In 1999, 274 confirmed measles cases were reported. From January 1 through September 16, 162 confirmed cases (18% of the region's total) were reported. Of these, 104 (64%) occurred among unvaccinated persons. The highest age-specific incidence rates were among infants aged <9 months (14 cases per 100,000), children aged 9 months-4 years (five), and adults aged 20-29 years (three per 100,000). Investigations of cases from 2000 indicated that outbreaks occurred in large cities among young factory workers where factories that attract workers from rural areas are located.
No confirmed cases were reported in 1999. In 2000, an outbreak began in Artibonite; through September 16, 351 confirmed cases (40% of the region's total) have been reported, most from this area (241) and metropolitan Port au Prince (72). Attack rates were highest for children aged 12-23 months (1.5 per 10,000), aged 2-4 years (1.2 per 10,000), and aged 5-9 years (0.8 per 10,000). In June, house-to-house vaccination was initiated for all children aged 6 months-15 years.
HS Izurieta, L Venczel, P Carrasco, G Tambini, C Castillo, M Landaverde, M Brana, CA de Quadros, Div of Vaccines and Immunizations, Pan American Health Organization, Washington DC. Z Garib, Ministry of Health, C Pedreira, Pan American Health Organization, Santo Domingo, Dominican Republic. R Quiroga, Ministry of Health, O Barrezueta, Pan American Health Organization, La Paz, Bolivia. AM Desormeaux, Ministry of Health, F Laender, J Dobbins, J Andre, Pan American Health Organization, Port au Prince, Haiti. E Luna, L Brondi, MC Quixada,'s Parise, C Segatto, Ministry of Health, R Prevots, Pan American Health Organization, Brasilia, Brazil. I Micelli, J Vilosio, Ministry of Health, V Dietz, Pan American Health Organization, Buenos Aires, Argentina. National Reference Center for Measles, Dept of Virology, Fundacao Oswaldo Cruz, Rio de Janeiro, Brazil. Respiratory and Enteric Viruses Br, Div of Viral and Rickettsial Diseases, National Center for Infectious Diseases; Global Measles Br, Vaccine Preventable Disease Eradication Div, National Immunization Program, CDC.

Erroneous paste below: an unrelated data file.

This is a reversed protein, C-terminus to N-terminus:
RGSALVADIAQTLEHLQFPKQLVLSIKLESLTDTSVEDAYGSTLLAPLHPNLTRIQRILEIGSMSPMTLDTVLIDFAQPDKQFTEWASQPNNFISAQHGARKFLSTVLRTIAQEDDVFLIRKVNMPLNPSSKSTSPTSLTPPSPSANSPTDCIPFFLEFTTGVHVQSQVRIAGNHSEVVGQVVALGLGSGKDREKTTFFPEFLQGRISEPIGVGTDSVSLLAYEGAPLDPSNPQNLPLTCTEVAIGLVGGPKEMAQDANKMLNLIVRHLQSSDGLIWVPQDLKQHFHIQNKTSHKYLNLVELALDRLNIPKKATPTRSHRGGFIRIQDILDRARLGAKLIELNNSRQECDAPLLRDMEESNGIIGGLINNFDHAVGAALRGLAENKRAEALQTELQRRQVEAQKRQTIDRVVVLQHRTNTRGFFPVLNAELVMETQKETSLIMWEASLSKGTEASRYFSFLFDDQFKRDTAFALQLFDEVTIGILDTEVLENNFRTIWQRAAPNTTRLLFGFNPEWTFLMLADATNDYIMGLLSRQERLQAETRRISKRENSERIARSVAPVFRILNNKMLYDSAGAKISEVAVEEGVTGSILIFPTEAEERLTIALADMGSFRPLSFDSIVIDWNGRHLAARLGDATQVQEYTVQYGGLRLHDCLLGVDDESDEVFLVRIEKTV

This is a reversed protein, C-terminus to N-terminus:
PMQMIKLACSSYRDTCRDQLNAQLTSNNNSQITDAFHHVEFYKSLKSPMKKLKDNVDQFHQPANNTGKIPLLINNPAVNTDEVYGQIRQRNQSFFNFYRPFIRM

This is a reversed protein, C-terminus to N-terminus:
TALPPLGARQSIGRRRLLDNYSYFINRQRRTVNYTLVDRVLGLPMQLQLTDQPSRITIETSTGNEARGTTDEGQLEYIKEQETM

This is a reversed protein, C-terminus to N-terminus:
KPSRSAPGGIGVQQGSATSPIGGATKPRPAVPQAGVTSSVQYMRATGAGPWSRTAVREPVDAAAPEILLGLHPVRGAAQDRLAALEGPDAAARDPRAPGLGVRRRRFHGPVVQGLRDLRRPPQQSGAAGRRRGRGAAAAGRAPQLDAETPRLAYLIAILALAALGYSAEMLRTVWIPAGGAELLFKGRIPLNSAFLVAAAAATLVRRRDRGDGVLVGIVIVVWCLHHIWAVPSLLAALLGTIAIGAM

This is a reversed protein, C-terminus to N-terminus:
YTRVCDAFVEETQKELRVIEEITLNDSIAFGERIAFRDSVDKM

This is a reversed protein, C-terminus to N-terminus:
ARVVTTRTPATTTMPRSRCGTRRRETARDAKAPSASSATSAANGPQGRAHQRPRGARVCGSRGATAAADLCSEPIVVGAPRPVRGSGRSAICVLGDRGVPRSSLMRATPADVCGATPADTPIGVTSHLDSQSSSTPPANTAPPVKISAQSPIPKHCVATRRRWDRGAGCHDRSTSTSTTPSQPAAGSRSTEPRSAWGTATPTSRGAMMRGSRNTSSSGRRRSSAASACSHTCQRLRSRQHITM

Countries in the Region of the Americas have made important progress in interrupting measles transmission. Countries have dedicated health-care personnel, resources, and political support to both vaccination programs and intensified disease surveillance. Countries that have adequately implemented all of the PAHO-recommended strategies have successfully interrupted measles transmission.2,4
Effective measles control relies on achieving and sustaining a high level of vaccine-induced measles immunity. Although Haiti and the Dominican Republic have conducted nationwide vaccination campaigns, endemic transmission continues, mainly because measles coverage in the campaigns did not reach 95%.9 Reasons for suboptimal coverage included insufficient supervision and monitoring of house-to-house vaccination and delayed case investigations that prevented rapid assessment of the situation in areas with poor coverage. Sustaining a high level of vaccine-induced immunity to prevent spread of measles from importations is the most effective measles-control strategy.